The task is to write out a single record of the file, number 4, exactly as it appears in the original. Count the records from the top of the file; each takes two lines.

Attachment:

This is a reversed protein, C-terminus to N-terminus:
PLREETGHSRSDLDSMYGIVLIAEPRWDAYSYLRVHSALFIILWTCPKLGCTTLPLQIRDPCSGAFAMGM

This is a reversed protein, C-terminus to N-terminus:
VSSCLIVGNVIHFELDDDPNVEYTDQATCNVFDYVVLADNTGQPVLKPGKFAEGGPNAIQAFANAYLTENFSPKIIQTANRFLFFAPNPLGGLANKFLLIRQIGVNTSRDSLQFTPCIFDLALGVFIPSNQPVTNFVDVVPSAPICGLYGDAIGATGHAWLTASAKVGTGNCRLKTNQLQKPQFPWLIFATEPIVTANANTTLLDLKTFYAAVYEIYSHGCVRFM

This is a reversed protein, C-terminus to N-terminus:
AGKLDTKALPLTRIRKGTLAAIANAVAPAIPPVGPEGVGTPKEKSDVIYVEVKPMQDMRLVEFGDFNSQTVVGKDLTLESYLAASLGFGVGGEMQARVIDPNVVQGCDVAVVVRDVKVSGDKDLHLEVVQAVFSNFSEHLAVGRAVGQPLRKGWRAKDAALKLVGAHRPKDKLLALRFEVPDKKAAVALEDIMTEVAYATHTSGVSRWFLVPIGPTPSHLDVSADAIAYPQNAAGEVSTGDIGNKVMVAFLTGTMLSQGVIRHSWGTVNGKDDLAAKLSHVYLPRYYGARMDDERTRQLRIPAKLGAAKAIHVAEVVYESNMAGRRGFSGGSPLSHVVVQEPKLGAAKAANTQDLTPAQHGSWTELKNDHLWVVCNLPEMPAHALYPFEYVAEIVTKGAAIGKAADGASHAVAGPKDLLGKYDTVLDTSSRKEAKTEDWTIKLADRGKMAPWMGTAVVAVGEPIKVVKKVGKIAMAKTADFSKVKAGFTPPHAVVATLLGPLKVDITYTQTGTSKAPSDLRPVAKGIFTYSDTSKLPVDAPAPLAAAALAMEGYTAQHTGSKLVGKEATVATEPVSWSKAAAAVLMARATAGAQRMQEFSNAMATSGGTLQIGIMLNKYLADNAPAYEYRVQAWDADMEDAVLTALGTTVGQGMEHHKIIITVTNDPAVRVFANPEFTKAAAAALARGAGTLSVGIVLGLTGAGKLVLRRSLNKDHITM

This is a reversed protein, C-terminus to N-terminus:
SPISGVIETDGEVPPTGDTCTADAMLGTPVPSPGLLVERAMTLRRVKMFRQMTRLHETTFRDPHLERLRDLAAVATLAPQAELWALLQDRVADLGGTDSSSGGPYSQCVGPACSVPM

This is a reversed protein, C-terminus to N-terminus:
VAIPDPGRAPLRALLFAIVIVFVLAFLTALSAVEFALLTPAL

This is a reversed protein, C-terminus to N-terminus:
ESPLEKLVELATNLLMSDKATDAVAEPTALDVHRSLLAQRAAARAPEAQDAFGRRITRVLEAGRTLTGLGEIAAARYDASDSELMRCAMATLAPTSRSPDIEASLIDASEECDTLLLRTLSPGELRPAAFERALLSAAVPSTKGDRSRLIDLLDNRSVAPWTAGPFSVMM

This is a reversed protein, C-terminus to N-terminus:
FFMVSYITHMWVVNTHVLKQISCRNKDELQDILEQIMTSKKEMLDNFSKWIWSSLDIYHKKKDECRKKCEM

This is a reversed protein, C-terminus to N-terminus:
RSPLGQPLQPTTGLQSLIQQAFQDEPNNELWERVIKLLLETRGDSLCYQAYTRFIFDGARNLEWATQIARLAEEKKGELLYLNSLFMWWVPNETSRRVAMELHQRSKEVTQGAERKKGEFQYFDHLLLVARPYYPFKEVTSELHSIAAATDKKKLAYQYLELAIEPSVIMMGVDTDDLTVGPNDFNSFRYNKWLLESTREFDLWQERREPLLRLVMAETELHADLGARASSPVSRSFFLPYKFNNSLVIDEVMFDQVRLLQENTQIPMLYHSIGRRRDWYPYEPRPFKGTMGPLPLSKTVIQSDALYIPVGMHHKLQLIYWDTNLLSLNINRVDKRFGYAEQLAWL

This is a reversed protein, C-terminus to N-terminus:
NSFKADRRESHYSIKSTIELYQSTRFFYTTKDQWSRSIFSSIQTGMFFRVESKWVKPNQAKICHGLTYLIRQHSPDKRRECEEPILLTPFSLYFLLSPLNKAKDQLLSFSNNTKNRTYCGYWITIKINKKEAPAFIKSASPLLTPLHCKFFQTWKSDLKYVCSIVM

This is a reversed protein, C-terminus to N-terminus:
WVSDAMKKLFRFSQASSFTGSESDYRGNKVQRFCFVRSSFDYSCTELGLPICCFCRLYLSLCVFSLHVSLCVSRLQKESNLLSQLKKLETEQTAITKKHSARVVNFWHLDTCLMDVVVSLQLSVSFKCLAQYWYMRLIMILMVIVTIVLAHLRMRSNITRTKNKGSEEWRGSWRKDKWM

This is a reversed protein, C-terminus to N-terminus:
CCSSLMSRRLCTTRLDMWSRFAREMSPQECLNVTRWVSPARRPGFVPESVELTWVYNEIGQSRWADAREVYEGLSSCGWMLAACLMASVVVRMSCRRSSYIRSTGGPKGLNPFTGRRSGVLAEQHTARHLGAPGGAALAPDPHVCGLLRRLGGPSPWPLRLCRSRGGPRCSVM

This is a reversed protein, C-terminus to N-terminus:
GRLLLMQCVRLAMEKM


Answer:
This is a reversed protein, C-terminus to N-terminus:
SPISGVIETDGEVPPTGDTCTADAMLGTPVPSPGLLVERAMTLRRVKMFRQMTRLHETTFRDPHLERLRDLAAVATLAPQAELWALLQDRVADLGGTDSSSGGPYSQCVGPACSVPM